The 4 Worst Pre-Workout Drinks (and What to Have Instead)

Staying hydrated is key for making the most of your workout.

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It’s important to stay hydrated throughout the day, and especially during your workout if you want to perform your best.

The type of beverage you hydrate with matters just as much as staying hydrated: Choosing your drinks wisely can help ensure your body is functioning at its peak and can help prevent low energy and stomach issues.

Foods and drinks that are high in fat, fiber or alcohol may inhibit your ability to feel energized and can get in the way of your workout. Below, find a list of the worst pre-workout drinks to avoid and what to sip on instead.

Veggies tend to be high in fiber, which is what helps make them so healthy in the first place. While fiber is important for supporting healthy gut function and preventing chronic disease and constipation, it can spark some digestion issues if you enjoy it too close to a workout.

Foods high in fiber take time to digest and may contribute to constipation, bloating, gassiness and indigestion during workouts. This is particularly true of cruciferous vegetables like broccoli, cabbage, arugula, kale and radishes. You should avoid drinking veggie-based smoothies within one to two hours of your workout to prevent discomfort.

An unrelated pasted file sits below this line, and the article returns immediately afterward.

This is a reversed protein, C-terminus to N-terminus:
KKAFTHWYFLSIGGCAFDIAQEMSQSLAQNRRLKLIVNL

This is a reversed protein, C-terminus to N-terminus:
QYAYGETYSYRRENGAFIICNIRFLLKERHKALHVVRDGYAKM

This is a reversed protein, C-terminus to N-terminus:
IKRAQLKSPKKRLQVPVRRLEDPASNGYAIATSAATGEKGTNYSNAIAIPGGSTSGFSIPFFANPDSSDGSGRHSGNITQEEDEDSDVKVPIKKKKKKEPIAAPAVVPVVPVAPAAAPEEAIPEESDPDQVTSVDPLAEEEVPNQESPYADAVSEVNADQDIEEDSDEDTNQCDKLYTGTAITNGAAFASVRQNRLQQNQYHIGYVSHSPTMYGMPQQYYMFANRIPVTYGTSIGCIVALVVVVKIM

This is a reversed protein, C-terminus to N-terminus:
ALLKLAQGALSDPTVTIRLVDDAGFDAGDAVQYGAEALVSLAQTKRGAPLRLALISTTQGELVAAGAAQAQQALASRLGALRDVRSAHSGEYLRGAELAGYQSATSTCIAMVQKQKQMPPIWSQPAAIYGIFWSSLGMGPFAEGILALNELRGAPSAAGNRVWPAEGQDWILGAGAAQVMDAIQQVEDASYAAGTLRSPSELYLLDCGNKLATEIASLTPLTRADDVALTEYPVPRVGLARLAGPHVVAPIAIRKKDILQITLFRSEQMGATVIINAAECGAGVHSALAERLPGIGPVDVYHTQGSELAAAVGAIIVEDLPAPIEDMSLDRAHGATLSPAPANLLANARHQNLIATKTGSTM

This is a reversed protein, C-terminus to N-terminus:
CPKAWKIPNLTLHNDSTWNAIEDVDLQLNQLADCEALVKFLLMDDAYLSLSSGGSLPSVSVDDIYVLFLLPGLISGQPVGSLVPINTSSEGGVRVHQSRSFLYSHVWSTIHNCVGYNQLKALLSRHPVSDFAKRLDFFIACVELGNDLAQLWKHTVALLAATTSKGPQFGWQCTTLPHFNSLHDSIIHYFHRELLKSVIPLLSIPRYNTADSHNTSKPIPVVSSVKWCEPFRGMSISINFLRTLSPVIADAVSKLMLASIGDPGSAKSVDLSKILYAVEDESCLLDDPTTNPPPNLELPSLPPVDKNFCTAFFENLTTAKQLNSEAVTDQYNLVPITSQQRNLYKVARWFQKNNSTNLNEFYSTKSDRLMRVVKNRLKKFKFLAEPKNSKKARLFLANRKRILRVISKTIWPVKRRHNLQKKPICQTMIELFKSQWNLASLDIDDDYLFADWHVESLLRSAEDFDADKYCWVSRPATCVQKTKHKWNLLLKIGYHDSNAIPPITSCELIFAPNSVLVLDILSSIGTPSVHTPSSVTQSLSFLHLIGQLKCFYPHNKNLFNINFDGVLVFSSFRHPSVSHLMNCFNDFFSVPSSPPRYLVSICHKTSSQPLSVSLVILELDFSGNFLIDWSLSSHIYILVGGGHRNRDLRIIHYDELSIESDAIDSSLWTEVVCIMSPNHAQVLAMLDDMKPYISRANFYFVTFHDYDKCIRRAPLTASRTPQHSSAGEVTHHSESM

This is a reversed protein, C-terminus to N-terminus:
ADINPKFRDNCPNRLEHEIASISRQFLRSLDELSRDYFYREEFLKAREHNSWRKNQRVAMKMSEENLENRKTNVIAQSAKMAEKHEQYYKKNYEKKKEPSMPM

And just an FYI: smoothies are different than juices. When vegetables are juiced, most if not all of the fiber is removed and just the water, vitamins, minerals and sugars remain. Vegetable juices can give you an energy boost before your workout without the risk of fiber causing indigestion.


Sip on vegetable juices one to two hours before your workout for a good energy boost and enjoy vegetable-based smoothies for post-workout nourishment.

2. Whole Milk and High-Fat Drinks

A venti latte at Starbucks may taste delicious, but its high-fat content (from milk) may lead to side stitches and indigestion during your workout.

To avoid these negative side effects, you’ll want to limit or avoid foods and drinks high in fat prior to working out, per the Academy of Nutrition and Dietetics.

An eight-ounce glass of whole milk contains 8 grams of fat, while skim milk contains 0 grams of fat, per the USDA. Swap out the whole milk for skim milk or a non-dairy alternative like almond milk, which has lower fat content, to avoid uncomfortable symptoms.

Kefir is a thick yogurt drink that makes for a great replenisher post-workout, but it’s not the best pick for before you exercise.

The drink is made by fermenting milk with kefir grains, which contain yeast, polysaccharides and lactic acid bacteria. This tangy and satisfying beverage contains high-quality protein, probiotics and fat — all of which all support post-workout recovery and health.

Like with milk, kefir’s fat content can cause indigestion and a sour stomach during workouts if you drink it too close to…

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